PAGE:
By its very nature, whole wheat or other pasta- it will taste different and have a different texture. It takes time to adjust to a change, especially when you lived your entire life with one type of pasta.
There are many types of "healthy" pastas. Whole wheat, rice, soba noodles, shirataki noodles, spaghetti squash, quinoa pasta, and black bean noodles.
When choosing a healthy pasta, it is probably best to try to get over the notion that you will find something exactly like what you are used it. It can also help to consider the what the pasta will be used for, as well as the benefit you see in eating that type of pasta over another.
Personally, I enjoy Heartland whole wheat pastas, soba noodles, and Barilla whole wheat angel hair pasta. I did try many different brands for several meals at a time to decide what I like, and in the end it came down to what I was using it for. Heartland for cassaroles and lasagna. Soba noodles for soups, typically. Angel hair for spaghetti with tomato sauce or primaveras.
Now that I am accustomed to this type of pasta, I find when I eat regular pasta is has no taste or real texture. It is mushy, and tastes like... Well, nothing.
I might suggest trying to do a 50/50 mix of whole wheat and white pasta for a while and see if that helps the transition. They will need to be cooked in different pots, but it may help. My cousin and her family eat all pasta that way- 50/50 white pasta and spaghetti squash.
Hodgson Mills Brown Rice Pasta @ Walmart or Trader Joe's brown rice pasta....a little heavier but good.....it doesn't surge glucose levels as much... . Brown pasta is made from wholegrain (otherwise known as whole wheat, or whole meal) flour....Thatís because the wholegrain flour that is used to make it contains far lower levels of high GI carbohydrates and higher levels of low GI carbs, which work in the opposite way to high GI carbs....if you make the switch to brown pasta, you soon grow accustomed to it and will find yourself preferring it for its better taste, health benefits and overall goodness as part of a healthy diet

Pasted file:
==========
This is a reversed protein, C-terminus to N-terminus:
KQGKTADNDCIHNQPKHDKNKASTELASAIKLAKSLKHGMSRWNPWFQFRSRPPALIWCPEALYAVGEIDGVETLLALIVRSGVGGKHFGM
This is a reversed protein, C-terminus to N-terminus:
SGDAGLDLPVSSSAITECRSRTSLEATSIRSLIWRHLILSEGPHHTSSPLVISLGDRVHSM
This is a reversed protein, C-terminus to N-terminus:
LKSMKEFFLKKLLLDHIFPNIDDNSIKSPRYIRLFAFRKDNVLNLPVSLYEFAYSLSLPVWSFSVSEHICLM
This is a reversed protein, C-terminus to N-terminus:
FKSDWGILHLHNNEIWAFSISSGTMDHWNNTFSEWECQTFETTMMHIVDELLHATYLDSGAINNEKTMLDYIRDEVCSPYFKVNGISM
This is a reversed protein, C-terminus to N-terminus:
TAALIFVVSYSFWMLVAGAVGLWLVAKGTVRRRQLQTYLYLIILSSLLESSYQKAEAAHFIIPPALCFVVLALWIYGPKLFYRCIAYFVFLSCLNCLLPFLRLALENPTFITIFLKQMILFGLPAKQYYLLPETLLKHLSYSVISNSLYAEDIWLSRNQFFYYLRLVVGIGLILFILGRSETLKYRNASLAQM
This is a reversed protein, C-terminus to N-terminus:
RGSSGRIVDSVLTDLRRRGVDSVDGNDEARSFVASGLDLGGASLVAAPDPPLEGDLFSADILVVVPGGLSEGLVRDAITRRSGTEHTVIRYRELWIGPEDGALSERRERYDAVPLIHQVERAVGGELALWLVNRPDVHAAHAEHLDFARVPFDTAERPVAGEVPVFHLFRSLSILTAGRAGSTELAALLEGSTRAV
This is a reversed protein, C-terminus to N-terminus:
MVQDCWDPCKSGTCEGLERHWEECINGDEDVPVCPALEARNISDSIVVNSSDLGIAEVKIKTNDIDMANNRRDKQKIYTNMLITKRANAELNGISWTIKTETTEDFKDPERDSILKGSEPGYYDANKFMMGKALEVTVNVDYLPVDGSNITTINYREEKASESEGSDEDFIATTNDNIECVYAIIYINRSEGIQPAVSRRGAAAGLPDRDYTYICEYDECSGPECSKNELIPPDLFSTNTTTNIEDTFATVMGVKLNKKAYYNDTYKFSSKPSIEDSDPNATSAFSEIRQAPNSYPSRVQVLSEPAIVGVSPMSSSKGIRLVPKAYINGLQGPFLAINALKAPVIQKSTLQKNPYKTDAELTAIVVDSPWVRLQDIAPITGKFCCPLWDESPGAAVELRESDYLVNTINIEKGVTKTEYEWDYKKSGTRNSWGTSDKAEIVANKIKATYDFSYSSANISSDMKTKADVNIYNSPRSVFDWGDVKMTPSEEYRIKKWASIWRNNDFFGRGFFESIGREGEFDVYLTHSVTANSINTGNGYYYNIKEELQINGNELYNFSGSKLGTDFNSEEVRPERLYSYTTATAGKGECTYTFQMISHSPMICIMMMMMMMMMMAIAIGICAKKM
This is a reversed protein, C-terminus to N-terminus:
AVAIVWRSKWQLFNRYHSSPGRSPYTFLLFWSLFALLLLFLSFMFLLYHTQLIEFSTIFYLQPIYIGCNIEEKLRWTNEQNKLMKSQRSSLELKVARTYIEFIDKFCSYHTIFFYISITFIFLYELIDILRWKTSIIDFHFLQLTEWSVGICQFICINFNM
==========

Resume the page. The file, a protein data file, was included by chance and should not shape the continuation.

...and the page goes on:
I use Dreamfield's also.....more expensive but it has 5 digestible carbs
Youíve probably heard of quinoa. But have you heard or cooked with Quinoa pasta? It is a great substitution for white or even whole grain pasta and is gluten free. It is lighter and easier to digest than traditional pasta. Since we know that quinoa is a complete protein (15% of its total volume), it makes a great post-workout meal. Be careful not to overcook it. It can turn mushy very easily. It cooks faster than white pasta because it is not as dense. There are many shapes of quinoa pasta; elbow, macaroni, and spaghetti just to name a few.
Pasta Zero.... shirataki noodles contain ten times fewer carbohydrates than the average serving of pasta...if you try this ....it smells like fish when opening and you might need to clothespin-your-nose....Rinse until it doesnít smell like fish and drain in a colander
Kelp noodles - According to NaturalNews.com, kelp noodles are a good alternative for those who love traditional noodles. They are made from seaweed and contain only six calories. They are raw and mineral rich and can be used like any regular noodles
I've tried desperately to like the whole wheat pasta, and even the Dreamfield's, but I just can't get used to the taste or the texture. I don't eat pasta enough to worry about it anyway, so when I want pasta, I eat the white stuff.
I've tried several brands of whole wheat pasta and I haven't liked any of them, but maybe I'll try a couple of the recommendations here. It probably won't work, though. Every now and then I go through this "okay, I'm going to try the whole wheat pasta again and I'm going to MAKE myself get used to it" but each time is a failure, so I've pretty much all but given up.
Again, I don't have it enough to worry about it and I just don't believe in forcing myself to eat something I don't like. I understand wanting to get used to it, though, the same reasons *I* wanted to get used to it, so I can eat pasta on a regular basis and not feel guilty about it. But I just don't have any luck.
Edited by: LYNNIEV at: 10/19/2013 (10:11)
Fitness Minutes: (8,320)
133 10/18/13 7:05 P